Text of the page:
This blog post is a continuation of another post with the same title. That was Part I and this post, obviously, is Part II.
As a reminder, in Part I, we covered these five issues: Change Management, Business Processes vs. IT, ROI & Time to Recover Investment Costs, Integration, and Enterprise vs. Non-Enterprise solutions.
This post will cover training, proprietary solutions, cloud computing, implementation, and cybersecurity.
Without further ado, let’s dive into this post.
Training is another cornerstone of successful implementations. Without comprehensive and detailed planning any implementation will likely fail. So, you should take this seriously. A
critical factor of successful training is to begin the planning of training early in the process. It should be one of the first steps you take, once you know what your solution will be.
Starting early allows you to identify issues as they arise. It also allows you to make changes – adding or modifying detail as needed. In starting late in the process, you may not have enough resources (personnel, time, and money) to fully address all your training requirements.
Finally, you should do training transparently and collaboratively. You should consult with users early and often – periodically is best. That sets expectations as to the value of training and the value of your stakeholders. The more input you get, the better. That reduces the chances of omitting something critical.
- Proprietary vs. Out-of-the box Solutions
This issue is like the one above. Here you need to address whether a customized, proprietary solution is more appropriate. And this consideration applies to all sizes of business; small, medium, and large. So size is not a factor.
Instead, you must determine whether it makes more sense to spend the time, money, and other resources to develop an “in-house” solution. Do the costs outweigh the benefits of an out-of-the- box solution? If so, then an out-of-the-box solution may suffice.
Finding the answer lies in examining your existing business processes. In addition, it calls for a capabilities analysis of the out-of-the-box solution. The analysis of your business processes and the solution will inform your decision.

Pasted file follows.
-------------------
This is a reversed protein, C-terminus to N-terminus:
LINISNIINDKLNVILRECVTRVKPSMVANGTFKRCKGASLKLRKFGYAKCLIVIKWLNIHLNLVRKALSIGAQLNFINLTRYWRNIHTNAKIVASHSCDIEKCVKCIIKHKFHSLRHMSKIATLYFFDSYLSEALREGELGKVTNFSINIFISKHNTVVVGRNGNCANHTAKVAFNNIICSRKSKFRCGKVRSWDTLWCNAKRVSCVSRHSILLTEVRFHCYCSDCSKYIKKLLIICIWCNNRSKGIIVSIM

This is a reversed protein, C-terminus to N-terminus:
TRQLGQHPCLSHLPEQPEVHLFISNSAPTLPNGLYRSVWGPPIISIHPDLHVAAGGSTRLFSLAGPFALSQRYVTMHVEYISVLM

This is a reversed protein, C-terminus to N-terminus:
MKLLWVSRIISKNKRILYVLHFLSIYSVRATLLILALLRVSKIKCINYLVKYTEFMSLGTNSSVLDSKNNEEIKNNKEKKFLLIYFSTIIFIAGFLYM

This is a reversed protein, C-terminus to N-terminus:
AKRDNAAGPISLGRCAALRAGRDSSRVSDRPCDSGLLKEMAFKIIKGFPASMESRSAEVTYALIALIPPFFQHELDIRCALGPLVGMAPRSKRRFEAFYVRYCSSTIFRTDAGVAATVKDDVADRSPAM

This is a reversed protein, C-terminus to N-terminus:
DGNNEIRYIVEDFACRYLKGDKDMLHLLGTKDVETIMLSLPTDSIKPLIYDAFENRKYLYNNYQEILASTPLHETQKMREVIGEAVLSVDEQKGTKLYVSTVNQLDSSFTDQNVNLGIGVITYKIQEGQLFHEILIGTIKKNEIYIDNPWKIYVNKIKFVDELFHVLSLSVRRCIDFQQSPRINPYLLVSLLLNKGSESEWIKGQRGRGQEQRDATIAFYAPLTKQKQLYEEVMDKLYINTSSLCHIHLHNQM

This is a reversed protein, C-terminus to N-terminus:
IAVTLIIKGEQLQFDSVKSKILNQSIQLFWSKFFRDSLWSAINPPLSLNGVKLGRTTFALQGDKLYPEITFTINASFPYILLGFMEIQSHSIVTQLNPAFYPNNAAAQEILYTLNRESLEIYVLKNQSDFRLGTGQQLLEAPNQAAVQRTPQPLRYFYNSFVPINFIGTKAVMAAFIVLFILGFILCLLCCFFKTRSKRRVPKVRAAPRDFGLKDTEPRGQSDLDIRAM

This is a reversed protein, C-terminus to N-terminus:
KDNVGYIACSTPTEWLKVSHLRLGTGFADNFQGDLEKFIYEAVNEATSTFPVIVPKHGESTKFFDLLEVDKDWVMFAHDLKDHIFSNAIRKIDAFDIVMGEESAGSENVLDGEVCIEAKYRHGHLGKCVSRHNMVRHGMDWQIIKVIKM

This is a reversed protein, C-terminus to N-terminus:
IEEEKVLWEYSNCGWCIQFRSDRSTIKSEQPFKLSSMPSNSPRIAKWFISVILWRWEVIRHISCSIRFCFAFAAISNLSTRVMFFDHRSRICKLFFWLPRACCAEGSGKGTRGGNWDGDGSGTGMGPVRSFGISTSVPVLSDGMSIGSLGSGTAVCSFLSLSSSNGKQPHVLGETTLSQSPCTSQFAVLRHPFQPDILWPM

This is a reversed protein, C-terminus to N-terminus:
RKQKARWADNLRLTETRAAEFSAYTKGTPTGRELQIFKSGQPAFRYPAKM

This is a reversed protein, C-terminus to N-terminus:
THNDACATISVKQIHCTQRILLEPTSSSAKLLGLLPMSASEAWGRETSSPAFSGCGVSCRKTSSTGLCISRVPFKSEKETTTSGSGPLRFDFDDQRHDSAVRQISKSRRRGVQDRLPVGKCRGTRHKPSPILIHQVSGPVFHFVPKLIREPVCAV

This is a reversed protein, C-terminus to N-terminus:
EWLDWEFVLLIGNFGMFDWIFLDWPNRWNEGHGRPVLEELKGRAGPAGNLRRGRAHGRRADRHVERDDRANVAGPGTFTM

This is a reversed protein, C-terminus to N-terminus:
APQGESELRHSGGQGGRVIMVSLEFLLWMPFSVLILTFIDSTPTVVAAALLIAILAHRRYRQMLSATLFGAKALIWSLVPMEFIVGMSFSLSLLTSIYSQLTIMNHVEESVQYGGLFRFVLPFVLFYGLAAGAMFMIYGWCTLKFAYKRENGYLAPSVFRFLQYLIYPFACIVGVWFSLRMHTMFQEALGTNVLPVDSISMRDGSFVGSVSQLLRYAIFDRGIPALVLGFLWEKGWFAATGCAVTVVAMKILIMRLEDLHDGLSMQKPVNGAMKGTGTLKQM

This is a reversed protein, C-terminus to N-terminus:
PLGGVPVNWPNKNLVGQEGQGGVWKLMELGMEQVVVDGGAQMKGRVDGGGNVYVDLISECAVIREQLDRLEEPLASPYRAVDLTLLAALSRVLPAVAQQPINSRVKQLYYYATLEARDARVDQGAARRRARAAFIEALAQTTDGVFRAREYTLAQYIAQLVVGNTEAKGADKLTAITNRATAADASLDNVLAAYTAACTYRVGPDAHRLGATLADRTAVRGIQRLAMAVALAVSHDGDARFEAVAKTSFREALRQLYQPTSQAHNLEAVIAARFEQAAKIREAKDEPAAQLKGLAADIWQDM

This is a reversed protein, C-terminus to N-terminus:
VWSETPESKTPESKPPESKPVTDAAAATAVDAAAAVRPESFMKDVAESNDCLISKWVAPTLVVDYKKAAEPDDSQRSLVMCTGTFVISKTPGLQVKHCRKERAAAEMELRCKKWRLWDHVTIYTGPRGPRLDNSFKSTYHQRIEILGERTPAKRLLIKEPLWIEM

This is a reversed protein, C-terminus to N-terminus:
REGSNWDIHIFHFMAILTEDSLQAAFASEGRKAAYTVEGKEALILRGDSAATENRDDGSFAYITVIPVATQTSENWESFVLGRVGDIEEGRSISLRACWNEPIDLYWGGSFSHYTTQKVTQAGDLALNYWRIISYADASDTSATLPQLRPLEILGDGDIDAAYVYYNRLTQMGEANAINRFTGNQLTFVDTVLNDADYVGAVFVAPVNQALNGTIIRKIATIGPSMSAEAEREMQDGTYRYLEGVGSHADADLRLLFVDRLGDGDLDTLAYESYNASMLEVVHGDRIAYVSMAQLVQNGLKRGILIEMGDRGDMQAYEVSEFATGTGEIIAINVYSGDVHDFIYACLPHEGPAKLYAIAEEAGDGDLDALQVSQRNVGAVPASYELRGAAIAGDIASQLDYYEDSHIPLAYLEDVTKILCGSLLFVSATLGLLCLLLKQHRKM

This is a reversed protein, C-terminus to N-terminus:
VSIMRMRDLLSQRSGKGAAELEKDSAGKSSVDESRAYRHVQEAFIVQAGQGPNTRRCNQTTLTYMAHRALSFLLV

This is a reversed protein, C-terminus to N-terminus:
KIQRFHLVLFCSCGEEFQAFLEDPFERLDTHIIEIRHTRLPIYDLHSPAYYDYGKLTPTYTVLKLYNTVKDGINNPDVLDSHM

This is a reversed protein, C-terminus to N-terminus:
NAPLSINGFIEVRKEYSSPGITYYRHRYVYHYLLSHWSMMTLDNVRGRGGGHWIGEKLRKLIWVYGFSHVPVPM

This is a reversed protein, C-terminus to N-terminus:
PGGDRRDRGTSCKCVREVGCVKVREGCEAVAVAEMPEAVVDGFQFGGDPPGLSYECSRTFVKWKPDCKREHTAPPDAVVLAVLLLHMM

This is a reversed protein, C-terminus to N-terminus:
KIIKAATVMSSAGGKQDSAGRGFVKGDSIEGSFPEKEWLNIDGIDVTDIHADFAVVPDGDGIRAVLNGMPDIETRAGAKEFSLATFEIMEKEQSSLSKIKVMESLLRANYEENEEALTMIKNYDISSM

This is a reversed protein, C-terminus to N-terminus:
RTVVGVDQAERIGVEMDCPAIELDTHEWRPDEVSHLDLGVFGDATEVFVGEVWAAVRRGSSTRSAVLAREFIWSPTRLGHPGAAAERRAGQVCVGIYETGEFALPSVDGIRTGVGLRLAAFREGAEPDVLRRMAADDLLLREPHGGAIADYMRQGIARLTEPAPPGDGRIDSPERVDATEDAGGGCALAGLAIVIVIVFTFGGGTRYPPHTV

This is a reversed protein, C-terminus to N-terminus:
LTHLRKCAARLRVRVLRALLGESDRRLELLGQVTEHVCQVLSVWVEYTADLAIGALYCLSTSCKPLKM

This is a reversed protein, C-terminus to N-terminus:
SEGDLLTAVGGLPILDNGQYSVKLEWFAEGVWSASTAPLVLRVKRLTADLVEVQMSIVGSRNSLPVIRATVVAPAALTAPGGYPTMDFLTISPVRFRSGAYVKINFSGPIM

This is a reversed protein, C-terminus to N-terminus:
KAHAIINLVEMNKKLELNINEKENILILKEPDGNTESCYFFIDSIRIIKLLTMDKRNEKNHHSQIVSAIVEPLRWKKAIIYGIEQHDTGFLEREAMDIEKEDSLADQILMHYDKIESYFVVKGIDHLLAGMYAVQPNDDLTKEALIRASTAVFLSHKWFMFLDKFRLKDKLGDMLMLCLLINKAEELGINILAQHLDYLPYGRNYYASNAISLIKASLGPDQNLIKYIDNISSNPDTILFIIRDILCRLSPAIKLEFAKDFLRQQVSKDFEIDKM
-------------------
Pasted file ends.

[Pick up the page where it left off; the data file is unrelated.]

Most out-of-the-box solutions have gaps between your needs and your desired capabilities. If only a few gaps exist, the question then becomes whether the out-of-the-box solution is “good enough”.
- Cloud vs. Internal hosting
Cloud computing is one of those emerging technologies promising to revolutionize supply chains. The allure of cloud computing is appealing, if not enticing.
It’s appealing because it relieves you of the intricate, behind-the-scenes work of ensuring your IT is operational. It’s like outsourcing your logistics operations to a 3PL. It’s complicated, and it’s hard work because it requires constant attention to detail.
So, hosting your programs and data remotely/offsite may make sense.
The primary benefit is that you can concentrate your resources on your core capabilities. You can focus exclusively on delivering relevant and timely products and services.
One downside to not hosting via the cloud is the dilution of your scarce resources. Why do that when you can outsource that function? Another potential downside is security. Given today’s real threat of cyberattacks, that’s a compelling reality you must consider. You might take on a higher risk by maintaining your data and programs on in-house servers. Which is riskier? To address this issue, you must consider total costs. That means including the cost of cybersecurity.